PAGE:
UPrep Pre-Calc Doesn’t Prep


Pre-Calc at UPrep left me completely unprepared for calculus. I took AP calculus during my semester away in the Netherlands, and I nearly failed my first quiz on limits with a 68%. Even students who take calculus at UPrep are challenged because the curriculum and teaching in UPrep’s Pre-Calc class doesn’t actually prepare them for Calculus. 

Khan Academy’s Pre-Calc class contains nine units: inverse functions, trigonometry, complex numbers, rational functions, conic sections, matrices, probability, series, and limits. UPrep only addresses two of those units: inverse functions and trigonometry. Looking at the Schoology page for my class, the first unit was on the unit circle and all four of the remaining units were on some facet of trigonometry. It’s not difficult to see why I struggled with Calculus since my Pre-Calculus education only consisted of trig.

Furthermore, the format of the Pre-Calc class doesn’t prepare students for Calculus. While we took daily quizzes to mimic the Calculus track, we completed less than five the entire semester. Some of our quizzes were group tests, which don’t happen in Calculus, or involved demonstrating and explaining a problem to the teacher, which also doesn’t happen in Calculus. Since Pre-Calc is a semester class and not a year long course, like at other schools, some topics have to be cut. According to Dr. Ragini Narasimhan, a Calculus teacher, a lack of algebra practice “has its repercussions.” She thinks that more practice with algebra is more important than touching on more units.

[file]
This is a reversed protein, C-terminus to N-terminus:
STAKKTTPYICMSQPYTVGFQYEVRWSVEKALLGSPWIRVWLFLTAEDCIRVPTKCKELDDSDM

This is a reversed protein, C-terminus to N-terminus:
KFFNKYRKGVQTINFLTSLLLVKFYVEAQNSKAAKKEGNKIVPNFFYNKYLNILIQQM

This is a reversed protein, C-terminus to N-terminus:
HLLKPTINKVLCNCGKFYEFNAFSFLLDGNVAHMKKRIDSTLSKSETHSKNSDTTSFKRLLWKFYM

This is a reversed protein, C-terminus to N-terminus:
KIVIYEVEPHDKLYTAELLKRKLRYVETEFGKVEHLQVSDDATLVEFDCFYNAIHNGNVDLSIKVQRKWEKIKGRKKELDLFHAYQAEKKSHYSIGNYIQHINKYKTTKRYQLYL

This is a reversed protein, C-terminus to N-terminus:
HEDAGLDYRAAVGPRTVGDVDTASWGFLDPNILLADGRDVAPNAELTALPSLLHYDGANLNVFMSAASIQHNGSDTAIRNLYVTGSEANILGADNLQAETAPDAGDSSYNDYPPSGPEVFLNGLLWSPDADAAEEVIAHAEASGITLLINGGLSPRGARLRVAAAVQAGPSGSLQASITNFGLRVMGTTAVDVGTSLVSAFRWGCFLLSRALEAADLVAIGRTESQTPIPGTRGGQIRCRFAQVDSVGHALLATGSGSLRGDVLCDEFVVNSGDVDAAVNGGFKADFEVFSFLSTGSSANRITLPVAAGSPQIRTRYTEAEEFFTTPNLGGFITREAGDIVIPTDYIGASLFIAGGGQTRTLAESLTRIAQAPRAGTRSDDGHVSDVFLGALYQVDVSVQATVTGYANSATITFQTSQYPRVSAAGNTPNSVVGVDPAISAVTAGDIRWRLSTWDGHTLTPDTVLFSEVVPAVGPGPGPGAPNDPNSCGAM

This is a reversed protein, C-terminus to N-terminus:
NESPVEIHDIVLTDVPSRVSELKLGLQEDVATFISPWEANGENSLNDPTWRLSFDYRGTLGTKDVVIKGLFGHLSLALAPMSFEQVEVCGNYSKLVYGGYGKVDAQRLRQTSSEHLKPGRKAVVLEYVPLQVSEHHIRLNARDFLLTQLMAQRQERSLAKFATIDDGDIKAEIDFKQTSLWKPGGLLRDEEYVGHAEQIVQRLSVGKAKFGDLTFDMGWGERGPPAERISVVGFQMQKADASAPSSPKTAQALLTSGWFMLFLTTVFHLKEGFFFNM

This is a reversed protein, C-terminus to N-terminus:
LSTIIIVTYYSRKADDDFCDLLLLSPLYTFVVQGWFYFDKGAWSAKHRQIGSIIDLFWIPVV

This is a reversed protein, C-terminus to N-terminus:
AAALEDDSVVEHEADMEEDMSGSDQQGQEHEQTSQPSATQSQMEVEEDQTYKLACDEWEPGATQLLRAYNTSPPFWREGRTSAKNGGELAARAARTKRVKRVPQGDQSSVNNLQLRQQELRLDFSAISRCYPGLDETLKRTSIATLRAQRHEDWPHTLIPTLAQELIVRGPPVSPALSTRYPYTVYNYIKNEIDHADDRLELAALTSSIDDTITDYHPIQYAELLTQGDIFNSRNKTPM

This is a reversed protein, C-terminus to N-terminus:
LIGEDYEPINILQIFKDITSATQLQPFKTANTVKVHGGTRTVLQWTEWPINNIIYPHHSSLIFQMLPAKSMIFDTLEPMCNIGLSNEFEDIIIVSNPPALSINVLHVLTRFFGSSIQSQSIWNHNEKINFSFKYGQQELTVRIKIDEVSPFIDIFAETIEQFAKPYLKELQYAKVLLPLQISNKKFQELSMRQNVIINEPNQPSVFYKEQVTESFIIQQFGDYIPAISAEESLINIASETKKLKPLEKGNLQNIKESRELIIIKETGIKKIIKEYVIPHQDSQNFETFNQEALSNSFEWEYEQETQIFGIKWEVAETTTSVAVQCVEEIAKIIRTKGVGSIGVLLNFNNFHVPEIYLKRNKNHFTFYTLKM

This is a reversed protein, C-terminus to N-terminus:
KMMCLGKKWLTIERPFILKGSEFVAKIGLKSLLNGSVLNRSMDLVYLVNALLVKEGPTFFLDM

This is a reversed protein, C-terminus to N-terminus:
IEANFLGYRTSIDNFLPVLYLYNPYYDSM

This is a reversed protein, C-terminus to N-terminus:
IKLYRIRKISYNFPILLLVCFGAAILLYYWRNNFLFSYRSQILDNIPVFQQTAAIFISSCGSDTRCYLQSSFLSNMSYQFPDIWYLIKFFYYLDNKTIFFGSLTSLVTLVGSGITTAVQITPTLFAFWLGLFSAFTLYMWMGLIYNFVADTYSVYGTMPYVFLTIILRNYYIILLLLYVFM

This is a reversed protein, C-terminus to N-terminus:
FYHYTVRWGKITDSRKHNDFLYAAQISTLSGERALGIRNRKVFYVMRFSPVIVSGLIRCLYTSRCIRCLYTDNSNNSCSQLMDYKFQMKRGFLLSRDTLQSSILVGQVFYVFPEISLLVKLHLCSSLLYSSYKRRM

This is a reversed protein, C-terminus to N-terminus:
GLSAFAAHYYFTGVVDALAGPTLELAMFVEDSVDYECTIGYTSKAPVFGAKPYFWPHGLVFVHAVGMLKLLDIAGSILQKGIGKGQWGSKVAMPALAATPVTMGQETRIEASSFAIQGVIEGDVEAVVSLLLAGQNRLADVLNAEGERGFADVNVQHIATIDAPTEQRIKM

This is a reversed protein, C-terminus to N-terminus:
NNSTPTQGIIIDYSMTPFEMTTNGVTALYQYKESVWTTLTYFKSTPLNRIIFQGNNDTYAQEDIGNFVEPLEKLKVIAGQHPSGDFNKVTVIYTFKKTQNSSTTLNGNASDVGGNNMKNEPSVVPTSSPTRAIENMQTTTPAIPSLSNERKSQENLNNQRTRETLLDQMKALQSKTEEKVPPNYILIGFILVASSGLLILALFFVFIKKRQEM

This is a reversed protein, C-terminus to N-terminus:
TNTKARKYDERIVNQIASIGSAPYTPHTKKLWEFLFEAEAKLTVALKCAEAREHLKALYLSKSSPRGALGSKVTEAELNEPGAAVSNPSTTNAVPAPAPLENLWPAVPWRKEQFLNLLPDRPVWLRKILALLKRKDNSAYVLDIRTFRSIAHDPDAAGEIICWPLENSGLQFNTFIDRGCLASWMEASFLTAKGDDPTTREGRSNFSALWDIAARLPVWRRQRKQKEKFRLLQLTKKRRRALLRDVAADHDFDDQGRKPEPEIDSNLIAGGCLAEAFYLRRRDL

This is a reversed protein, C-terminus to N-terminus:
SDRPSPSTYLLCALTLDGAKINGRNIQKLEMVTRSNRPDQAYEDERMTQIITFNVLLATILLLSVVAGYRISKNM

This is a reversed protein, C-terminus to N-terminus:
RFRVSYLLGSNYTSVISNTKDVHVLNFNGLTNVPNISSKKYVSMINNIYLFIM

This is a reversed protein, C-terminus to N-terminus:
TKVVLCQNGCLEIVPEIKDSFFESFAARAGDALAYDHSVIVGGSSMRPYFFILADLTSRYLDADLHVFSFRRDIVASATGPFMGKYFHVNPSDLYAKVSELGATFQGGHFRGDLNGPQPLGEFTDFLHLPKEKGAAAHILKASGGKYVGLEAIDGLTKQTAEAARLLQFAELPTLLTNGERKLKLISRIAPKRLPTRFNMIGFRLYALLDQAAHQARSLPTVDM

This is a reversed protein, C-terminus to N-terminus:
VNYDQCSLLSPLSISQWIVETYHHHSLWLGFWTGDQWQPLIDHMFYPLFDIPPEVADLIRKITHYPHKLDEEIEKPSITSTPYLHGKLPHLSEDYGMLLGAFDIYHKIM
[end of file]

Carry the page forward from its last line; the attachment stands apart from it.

“If I have the choice of having another semester of anything, I would put in a semester full of algebra and algebraic manipulation,” Narasimhan said, “that’s what I think is the gap.”

The way we learned in Pre-Calc was through full note packets, which we would work through. In Calculus, all notes are taken by hand in notebooks, and all homeworks are separate packets. One of the most important and most practiced skills in Calculus is prioritizing notes and information on notecards, which we did the opposite of in Pre-Calc with packets full of information. Practicing with the note packets is important, but we didn’t get enough fundamental understanding in the class.

“To a degree you really need to know the foundational knowledge,” Narasimhan said. “It can’t be just memorized.”

I’m glad I have developed trigonometry skills in Pre-Calc, but I would prefer to have standard level skills and have an introduction to limits or a review on the other units we haven’t covered since middle school. I had a very frustrating experience in the Netherlands, knowing that I was struggling in Calculus not because of personal failure or lack of studying, but my lack of prior knowledge and practice due to UPrep’s limited Pre-Calc program. Moving into Calc II and college, I worry my lack of foundational understanding will limit my ability to excel in math.